Vamanos. Let’s go!

April 3.

Our alarms rang at 4:15 and we hurried to pack the last tid bits of stuff. Ethan took our extra bags to the front desk and I came down last to find Primo patiently waiting us. We hopped on the bus and Richard (the 74 yr old), Maaike and Oliver were already on. We picked up Wendy and Desda on the way out of town. We were all so tired that we didn’t really talk. And I think we were all a little nervous. We drove for about an hour then picked up our crew of porters, the cook and all the gear. 

We drove another 30 minutes or so to our breakfast stop. This meal wasn’t included in the price of our tour, which we found odd. We thought it might be expensive since it was a touristy stop, but it wasn’t. Ethan and Ali had avocado and tomato sandwiches and I had a banana pancake. After breakfast we drove another hour to Ollantaytambo, where we would begin walk from. We got off the bus and the porters laid out a big sheet of plastic for us to organize our stuff on. We gave them our sleeping stuff to carry and they packed up there enormous bags. Some of the bags I swear were bigger than the porters themselves. They carried all the food, the tents, the cooking tent and meal tent, stools, utensils, pots pans and everything else we would need. It was amazing how much stuff we needed. 

Once everyone was packed up we walked down to the first check point. The Inca Trail is heavily regulated and only 500 people including porters and guides are allowed on the trail per day. You have to have a ticket and it gets stamped at each check point. At the first check point we had to show our passports and our tickets. There were several other groups waiting as well, but the process didn’t take long. Before we knew it we were on the Inca Trail! We stoppes to take a few pictures with the entrance sign and headed out. 

We walked for about 2 hours until we reached our first Inca site. It was down in a valley and we stopped above it so Primo could tell us about its history. Not gonna lie… I wasn’t really paying attention. It was 2 more hours until lunch and that’s all I could think about. So far the trail had been mostly flat with a few very small hills. After the Inca site it was a lot more uphill. With the altitude and being out of shape it was not easy. I fell behind the group a bit and ended up going at the same pace as Richard. We finally reached our lunch spot and I was soooo happy.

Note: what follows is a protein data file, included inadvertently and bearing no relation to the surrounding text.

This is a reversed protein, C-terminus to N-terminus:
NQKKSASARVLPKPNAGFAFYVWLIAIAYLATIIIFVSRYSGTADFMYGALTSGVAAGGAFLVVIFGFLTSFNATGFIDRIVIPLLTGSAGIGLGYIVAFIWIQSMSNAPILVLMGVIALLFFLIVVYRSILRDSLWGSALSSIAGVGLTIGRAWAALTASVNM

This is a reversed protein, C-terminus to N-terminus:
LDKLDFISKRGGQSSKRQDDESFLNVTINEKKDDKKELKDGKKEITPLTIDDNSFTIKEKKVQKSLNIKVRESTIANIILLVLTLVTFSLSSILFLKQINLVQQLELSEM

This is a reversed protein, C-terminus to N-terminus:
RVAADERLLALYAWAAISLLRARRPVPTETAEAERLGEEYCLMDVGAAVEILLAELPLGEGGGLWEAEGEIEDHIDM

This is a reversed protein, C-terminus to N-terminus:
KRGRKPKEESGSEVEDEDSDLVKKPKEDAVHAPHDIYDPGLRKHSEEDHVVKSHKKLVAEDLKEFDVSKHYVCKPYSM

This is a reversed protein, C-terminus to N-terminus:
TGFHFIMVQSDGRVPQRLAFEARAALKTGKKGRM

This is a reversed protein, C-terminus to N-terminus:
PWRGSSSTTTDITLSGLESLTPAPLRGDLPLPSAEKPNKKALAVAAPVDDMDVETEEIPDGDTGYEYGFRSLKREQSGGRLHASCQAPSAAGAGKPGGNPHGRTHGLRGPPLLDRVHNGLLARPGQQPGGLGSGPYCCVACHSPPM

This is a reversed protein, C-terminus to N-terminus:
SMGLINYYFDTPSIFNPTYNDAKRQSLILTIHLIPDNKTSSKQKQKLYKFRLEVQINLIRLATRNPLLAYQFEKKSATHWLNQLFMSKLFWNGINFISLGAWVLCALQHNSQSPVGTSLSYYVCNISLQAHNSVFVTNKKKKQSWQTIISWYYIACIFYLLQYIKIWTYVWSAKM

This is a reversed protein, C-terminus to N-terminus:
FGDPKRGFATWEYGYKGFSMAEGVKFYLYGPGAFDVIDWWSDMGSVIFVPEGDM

The food was awesome. We had chips and guacamole, soup, fresh vegetables and potatoes and rice. We let them know ahead of time that we were vegans and we were worried we would just be eating rice the whole time, but if this lunch was any indication of the rest of the meals, we knew we were in good hands. 

While we were eating this little boy came up and starting wandering around our stuff. Primo said he was looking for snacks in our bags…. little thief! We have him some food and he sat down on one of our stools. He was so adorable and didn’t speak any English. Ali and I both had to use the bathroom and he followed us as we left. He walked all the way to the bathroom with us and while I was in there he was trying to get ali to go behind the building with him. She had no idea what was back there, so she didn’t follow him. When I came out he was up on the balcony of this little house and started spitting down in my direction. I made a few gross faces hoping he would stop. I guess that only encouraged him because the next thing I knew he had his pants down and he was peeing through the railing! So weird. Ali and I made a wide loop to get past him so he didn’t spit or pee on us and joined back up with the group. The kid just followed us though and grabbed a walking pole that he wanted to sword fight with. He was cute but I was definitely grossed out.

After lunch it was two more hours uphill. I struggled to keep up and hoped that our guide wasn’t too annoyed. Richard and I fell behind and I was super worried we were going to get to camp really late. We ended up getting there right at 5:30, which is the time that Primo said we would. Everyone else got there about 20 minutes before us. Phew! 

The camp site was host to several other groups and was set up in series of terraces. Each group had their own level. At the bottom was the public bathroom and an outdoor sink. Some groups carry their own camp toilets, but our group used the public toilet. They were super gross and right next to the jungle. Anywho, the porters set up our tents already and were working on our tea time snacks and dinner. It was so nice to walk into an already set up camp. We got our sleeping stuff from the porters and set them up in our tents. Then we had a few minutes to hang out and get to know our group a little better. 

Then it was time for tea and the best part of the day… popcorn! I don’t know how they made the popcorn or why it was so good, but we devoured it in minutes. We also had piping hot tea and crackers with jam. Primo briefed us on our next day as we waited for dinner. Day 2 would be the hardest with 4 hours of uphill walking to the top of the highest mountain pass on the trail. Primo tried to give us slow pokes a few pointers, such as “walk 10-20 minutes then take a break, rather than taking a break every 3-5 minutes” and “breathe normally.” I appreciated his concern, but neither of those was gonna work for me. I was also a little nervous that he was frustrated with how slow we were going. 

Dinner was delicious and I felt 1000 times better after getting off my feet and having a hot meal. We went to bed almost right after dinner since we had to wake up at 5:30 to prep for our long and difficult day 2. 


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